Labels: Topper Features
Thanks much for referencing my old blog.
Sorry to hear your father took the accent mimickry so seriously. I wonder what he made of the Katzies?
German dialect comedy had been a part of American humor for many years. Often called "Dutch" comedians,(obviously an anglicization of "Duetsch") vaudeville/music hall stars like Weber & Fields kept the tradition going for many years. Comic strips were full of comic germans, especially all those Katzie knock offs.
I suppose there were for many years, immigrants with such accents coming into America and Canada, so it was a relatable stereotype, just as it was faor so many other nationalities. And it was not only acceptable, most of the time those of those nationalities did their material in dialect. So, Harold Knerr and Rudolph Dirks had no problem in supporting the accent.
By world war two, we weren't seeing much vaudeville or so many of these immigrants any more, and dialect humor was waning. Certainly Germans were not seen in the same way, yet the Katzenjammer Kids/Captain and the Kids lasted for many years.
Wednesday, July 06, 2022
Obscurity of the Day: Josephine
In the early 1940s Robbie Robinson was working for the Indianapolis News in their sales department while moonlighting as a gag cartoonist, submitting to the magazine markets. According to Robinson's Cinderella tale, someone at the paper happened to see a packet of submissions he was about to send out and swiped it to show the bosses. The rest, as they say, is history. The bosses decided to run the cartoons in the paper, dubbing the gag series Just Hearsay. By 1945 the feature was syndicated and three years later Robinson had also become editorial cartoonist for the paper, a post he would hold for 22 years.
In 1948 Robinson started featuring an unnamed little girl in the daily panel. She was prone to asking absurdly philosophical questions of her elders, embarrassing them with undiplomatic remarks in front of company, and trying to act like a grown-up in an eight year old body.
Just Hearsay was not exactly burning up the sales charts, but then again, it was syndicated by the New York Herald-Tribune, which was almost absurdly bad at placing their generally fine wares with client papers. So it was evidently decided that the panel might be more appealing if it featured a continuing character. Thus Just Hearsay disappeared, replaced by Josephine on November 8 1948*.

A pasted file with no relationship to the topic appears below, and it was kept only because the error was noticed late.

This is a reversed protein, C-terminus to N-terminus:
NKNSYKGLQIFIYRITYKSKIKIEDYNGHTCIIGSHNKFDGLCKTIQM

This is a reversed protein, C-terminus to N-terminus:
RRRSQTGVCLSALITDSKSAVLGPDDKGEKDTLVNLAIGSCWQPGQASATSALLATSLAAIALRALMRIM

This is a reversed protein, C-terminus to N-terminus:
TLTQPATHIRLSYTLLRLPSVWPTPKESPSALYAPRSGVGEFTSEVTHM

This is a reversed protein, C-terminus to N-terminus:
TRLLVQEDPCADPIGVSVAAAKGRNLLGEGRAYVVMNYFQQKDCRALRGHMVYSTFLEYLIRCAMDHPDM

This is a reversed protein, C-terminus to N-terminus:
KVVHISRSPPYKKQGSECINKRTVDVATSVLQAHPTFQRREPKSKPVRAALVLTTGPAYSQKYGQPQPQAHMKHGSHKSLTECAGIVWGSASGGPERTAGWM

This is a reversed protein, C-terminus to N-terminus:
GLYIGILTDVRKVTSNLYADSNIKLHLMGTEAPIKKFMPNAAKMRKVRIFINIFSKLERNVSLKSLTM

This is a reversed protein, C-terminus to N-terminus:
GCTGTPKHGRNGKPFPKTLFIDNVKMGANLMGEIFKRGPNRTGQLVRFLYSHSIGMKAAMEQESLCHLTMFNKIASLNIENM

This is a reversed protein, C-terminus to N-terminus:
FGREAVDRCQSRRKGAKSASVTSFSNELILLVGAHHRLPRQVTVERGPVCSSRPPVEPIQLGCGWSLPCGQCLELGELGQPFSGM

The panel still didn't take off, but apparently the client list was just enough to keep the feature afloat. Things were on an even keel until June 1950**, when syndicate salesman Harry Cook decided that he could do better on his own than at the Herald-Tribune Syndicate. He talked a few of the H-T's minor creators into coming with him, including Robbie Robinson, and Josephine got a new syndicate slug, from the Harry Cook Syndicate.
Mr. Cook's sales abilities did not seem to live up to his belief in himself, because Josephine certainly didn't take off in spite of having a syndicate salesman working almost exclusively on her behalf. Harry Cook's few features struggled, and in November 1955 he finally threw in the towel. He sold off the syndication rights to Josphine and one or two other remaining features to General Features. Their syndicate slug debuted on the panel on December 19 1955**.
Robinson seemed to end up over and over with organizations whose sales abilities were not exactly legendary, and General was no exception. The panel continued to limp along with a short client list. To bring on a partner on a low-paying feature seems like a case of slicing the pie a little too thin, but on June 2 1958*** Robinson relinquished the art chores on Josephine to veteran gag cartoonist Charles Skiles. Skiles' artwork on the feature was a little more modern-looking than Robinson's, and he changed Josephine into a cuter, smaller little girl (Skiles art is on the last two samples above). These changes may have helped to pick up a few more papers, so maybe it was a smart move.